Having gotten the feel of the new room in a hurry, the band hit the stage with a full head of steam for part two, embarking on a seamless dash through a killer list of favorites, starting with a relaxed “Music Never Stops,” and then a quick boost to the intensity quotient with “Deal.” Next up is one of the more potent combos in the repertoire: “St. Stephen” into “The Eleven” (complete with the “William Tell Bridge”) into “Turn On Your Love Light” (or as we oldsters who remember LPs like to put it, Sides Two & Three of Live/Dead). The momentum of “Lovelight” carries through to a pulsating Drums segment that’s at once highly energetic and hypnotic, followed by a Space sojourn that starts out abstract and ethereal but takes a turn about halfway through into a Jeff Chimenti-John Mayer-driven jam that feels something like George Benson’s hit arrangement of “On Broadway.” That rhythmic detour spirals neatly into “The Wheel,” which moves from a Caribbean-flavored coda into the exquisite “Stella Blue,” and to finish off the set, a hard-driving “Casey Jones.”

    For the encore, a nice surprise: Dead & Company’s first-ever performance of Bob Dylan’s comic gem from the Basement Tapes era, “Quinn The Eskimo (Mighty Quinn).” And then it was time to head homeward, to rest up for the big fun to come on the following night.

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One of the longest enduring traditions in the Grateful Dead world, going all the way back to 1966, has been the coming together of the tribe at the end of December, to say goodbye to one year and usher in another in the most celebratory fashion humanly possible. Needless to say, Dead & Company weren’t about to mess with that cherished ritual. And so, just as they were gearing up for their Fall Fun Run on the East Coast, the band announced that they would wrap up 2019 with an exclamation point, beginning with a pair of shows in Los Angeles and then bringing it all back home to the Bay Area for two nights, concluding with the customary New Year’s Eve revelry.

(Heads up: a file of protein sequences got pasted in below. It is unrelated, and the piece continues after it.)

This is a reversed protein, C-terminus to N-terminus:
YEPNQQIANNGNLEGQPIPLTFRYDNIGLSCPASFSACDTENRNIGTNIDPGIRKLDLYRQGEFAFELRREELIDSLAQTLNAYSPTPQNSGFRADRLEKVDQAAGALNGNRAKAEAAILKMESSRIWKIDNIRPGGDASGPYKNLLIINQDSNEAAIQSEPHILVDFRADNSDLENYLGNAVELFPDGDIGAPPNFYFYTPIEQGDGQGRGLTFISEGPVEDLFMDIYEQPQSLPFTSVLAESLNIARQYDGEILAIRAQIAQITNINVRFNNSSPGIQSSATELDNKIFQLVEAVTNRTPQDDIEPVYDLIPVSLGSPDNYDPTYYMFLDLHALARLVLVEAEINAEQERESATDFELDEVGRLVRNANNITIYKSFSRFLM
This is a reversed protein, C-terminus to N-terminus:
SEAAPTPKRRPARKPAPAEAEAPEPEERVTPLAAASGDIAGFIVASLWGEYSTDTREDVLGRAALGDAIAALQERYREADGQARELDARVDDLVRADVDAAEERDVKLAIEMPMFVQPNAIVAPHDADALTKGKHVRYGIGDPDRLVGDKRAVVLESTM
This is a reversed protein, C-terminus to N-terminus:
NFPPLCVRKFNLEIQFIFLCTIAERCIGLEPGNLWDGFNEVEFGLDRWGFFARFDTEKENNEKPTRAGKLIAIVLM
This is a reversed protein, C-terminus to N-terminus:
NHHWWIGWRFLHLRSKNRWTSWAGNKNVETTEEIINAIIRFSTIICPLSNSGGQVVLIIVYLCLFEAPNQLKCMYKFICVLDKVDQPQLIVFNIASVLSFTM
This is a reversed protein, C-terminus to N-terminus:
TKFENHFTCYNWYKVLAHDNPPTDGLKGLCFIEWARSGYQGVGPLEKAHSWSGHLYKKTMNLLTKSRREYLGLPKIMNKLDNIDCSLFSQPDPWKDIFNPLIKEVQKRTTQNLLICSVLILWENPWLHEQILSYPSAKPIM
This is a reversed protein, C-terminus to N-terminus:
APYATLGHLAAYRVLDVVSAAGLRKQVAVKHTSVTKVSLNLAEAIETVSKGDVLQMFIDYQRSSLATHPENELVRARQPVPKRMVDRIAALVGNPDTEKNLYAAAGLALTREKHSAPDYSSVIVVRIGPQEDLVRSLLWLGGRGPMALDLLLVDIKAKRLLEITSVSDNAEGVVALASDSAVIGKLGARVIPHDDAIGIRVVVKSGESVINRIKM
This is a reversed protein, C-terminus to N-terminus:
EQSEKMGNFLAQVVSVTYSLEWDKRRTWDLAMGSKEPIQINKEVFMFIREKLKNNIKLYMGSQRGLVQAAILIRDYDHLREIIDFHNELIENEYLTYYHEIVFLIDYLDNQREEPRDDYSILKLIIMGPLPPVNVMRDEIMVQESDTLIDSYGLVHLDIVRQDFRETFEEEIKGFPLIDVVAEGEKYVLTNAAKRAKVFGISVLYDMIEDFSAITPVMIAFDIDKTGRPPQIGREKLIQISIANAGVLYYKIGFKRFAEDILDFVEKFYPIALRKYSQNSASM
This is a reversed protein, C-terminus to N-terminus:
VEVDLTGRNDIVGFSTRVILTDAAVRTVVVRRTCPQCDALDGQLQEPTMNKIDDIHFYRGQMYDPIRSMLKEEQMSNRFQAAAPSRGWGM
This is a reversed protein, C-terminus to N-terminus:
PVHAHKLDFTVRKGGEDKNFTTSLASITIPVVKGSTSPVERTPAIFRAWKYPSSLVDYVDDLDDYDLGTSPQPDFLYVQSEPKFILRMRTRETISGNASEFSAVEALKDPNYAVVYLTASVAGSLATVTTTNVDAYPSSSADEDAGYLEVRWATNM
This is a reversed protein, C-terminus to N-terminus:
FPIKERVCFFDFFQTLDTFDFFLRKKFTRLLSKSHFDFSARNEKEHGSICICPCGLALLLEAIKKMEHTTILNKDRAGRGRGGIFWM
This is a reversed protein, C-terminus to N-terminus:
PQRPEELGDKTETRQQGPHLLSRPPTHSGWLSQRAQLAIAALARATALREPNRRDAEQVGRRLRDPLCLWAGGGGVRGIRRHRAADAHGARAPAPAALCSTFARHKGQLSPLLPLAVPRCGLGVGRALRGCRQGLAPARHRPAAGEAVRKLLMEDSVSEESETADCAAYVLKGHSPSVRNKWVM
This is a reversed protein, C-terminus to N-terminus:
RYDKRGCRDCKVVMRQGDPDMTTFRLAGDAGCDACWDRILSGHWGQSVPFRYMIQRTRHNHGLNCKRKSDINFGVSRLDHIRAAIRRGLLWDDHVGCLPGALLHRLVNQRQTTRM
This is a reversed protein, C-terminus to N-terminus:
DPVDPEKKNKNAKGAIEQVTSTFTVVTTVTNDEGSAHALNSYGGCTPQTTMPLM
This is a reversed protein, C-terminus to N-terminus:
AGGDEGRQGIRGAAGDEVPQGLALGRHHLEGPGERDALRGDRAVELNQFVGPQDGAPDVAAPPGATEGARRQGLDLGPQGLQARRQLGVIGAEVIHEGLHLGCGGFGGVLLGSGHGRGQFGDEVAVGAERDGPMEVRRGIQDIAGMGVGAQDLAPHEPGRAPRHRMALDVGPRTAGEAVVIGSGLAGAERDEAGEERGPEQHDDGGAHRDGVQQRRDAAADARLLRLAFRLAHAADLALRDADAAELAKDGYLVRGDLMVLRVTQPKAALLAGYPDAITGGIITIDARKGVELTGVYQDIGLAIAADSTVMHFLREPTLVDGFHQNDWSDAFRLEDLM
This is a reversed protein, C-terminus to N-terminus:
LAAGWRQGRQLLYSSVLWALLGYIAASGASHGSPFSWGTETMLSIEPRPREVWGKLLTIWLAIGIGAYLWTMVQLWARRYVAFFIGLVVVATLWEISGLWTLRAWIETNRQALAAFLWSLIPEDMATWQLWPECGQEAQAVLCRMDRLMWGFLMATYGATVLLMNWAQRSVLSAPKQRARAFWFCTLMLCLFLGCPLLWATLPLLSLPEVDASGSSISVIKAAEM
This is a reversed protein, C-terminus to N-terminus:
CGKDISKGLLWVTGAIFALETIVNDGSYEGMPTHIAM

Over the course of five-plus decades, the Grateful Dead – as well as various projects featuring core band members – have played various venues of escalating size to observe the turning of the year, from intimate rooms like the original Fillmore Auditorium (and, in the case of Jerry Garcia in a couple of years the Dead took the big night off, Keystone Berkeley) all the way up to large arenas such as the Cow Palace and Oakland Coliseum, with intermediate steps during that ascent at hallowed spots including Winterland and Oakland Auditorium (later redubbed the Henry J. Kaiser Convention Center).

But in 2019, Dead & Company enjoyed a unique distinction – presiding over the very first New Year’s festivities at a brand-spankin’-new venue: Chase Center, a state-of-the-art multi-purpose arena on the San Francisco waterfront that had opened just a few months earlier, primarily to serve as home court for local hoop heroes the Golden State Warriors, lured across the Bay from Oakland by the promise of such snazzy new digs, but also well-designed with musical events in mind, offering excellent sightlines, cushy seating (not that sitting would be a high priority on these particular nights) and plenty of room to roam (and dance). The shiny new building generated an appropriate degree of oohing-and-ahhing from Dead Heads checking out the deluxe amenities on opening night of the two-show stand.